Winter at the Chass Pen: She had her adult voice by February!
2009 First Unaided Spring Migration: Cranes 804, 814, 818, and 819 left Florida on March 24 — the first four to leave Florida for Wisconsin on their first unaided migration! On March 31 The PTT on #818 indicated she was in Peoria County, IL. Tracking this group, Eva got to that location April 1 but found that crane #819 has separated from the others. The three continued migrating April 1 and 804, 814 and 818 were reported April 7 in McHenry County, Illinois. The three reached Necedah NWR on April 16! They stayed in the area or nearby Dodge County all summer. By late October/early November 818, 804, and 814 joined with #828, 824, 827, and 830 there to make a group of seven. These seven were a mix of birds who had spent the winter at St. Marks National Wildlife Refuge (NWR) and birds who’d spent the winter at Chassahowitzka NWR. This group remained together in Dodge County through the last check on December 4.
Despite being chased away by the winter monitoring team, the group of adults kept coming back to the pen as though they want to live there with the ten chicks of the Class of 2009!Photo ICF
Fall 2009: (Also see above) Crane #818 was in the group of seven who moved to Dodge County, WI in late fall and stayed through at least December 4. None of these birds were seen or heard from again until the evening of December 12 when #828 turned up by himself at the Hiwassee State Refuge in Tennessee! Where were #818 and the others? The answer came on January 8 when some workers at Chassahowitzka NWR went out to the pen to do some work before the Class of 2009 would arrive, and found the 6 Whooping cranes just outside the pen! The group of 6 consisted of all 5 surviving Chassahowitzka NWR birds from the Class of 2008 and #830, who had wintered at St. Marks NWR. Trackers expected the group to stay for a day or two and then move elsewhere, which usually happens when birds from the previous year complete their first unassisted migration. They moved, but to a spot only about a mile from the pen site. 818's nonfunctional PTT was replaced on March 7.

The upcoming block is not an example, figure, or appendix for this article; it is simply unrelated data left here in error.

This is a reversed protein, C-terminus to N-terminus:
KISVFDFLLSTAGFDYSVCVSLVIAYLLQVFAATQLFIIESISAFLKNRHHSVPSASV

Spring 2010: Cranes #804, 814, and 818 remained on Chassahowitzka NWR until they began migration on March 10. They were reported in Barbour County, Alabama, on March 13. PTT readings were later received for #818 nearby in Stewart County, Georgia, on the nights of March 18-20. The three were detected on southern Necedah NWR or just south of the refuge on April 1!
Female #818 paired with male #509 after return from spring migration, but she was killed by a predator a few weeks later. Her carcass was found May 3 among young maple trees adjacent to a meadow on Necedah NWR. She was last confirmed alive on April 21. Examination of telemetry data indicated that death had probably occurred by April 25. The carcass will be forwarded to the National Wildlife Health Center, Madison, Wisconsin, for necropsy.
Last updated: 5/4/10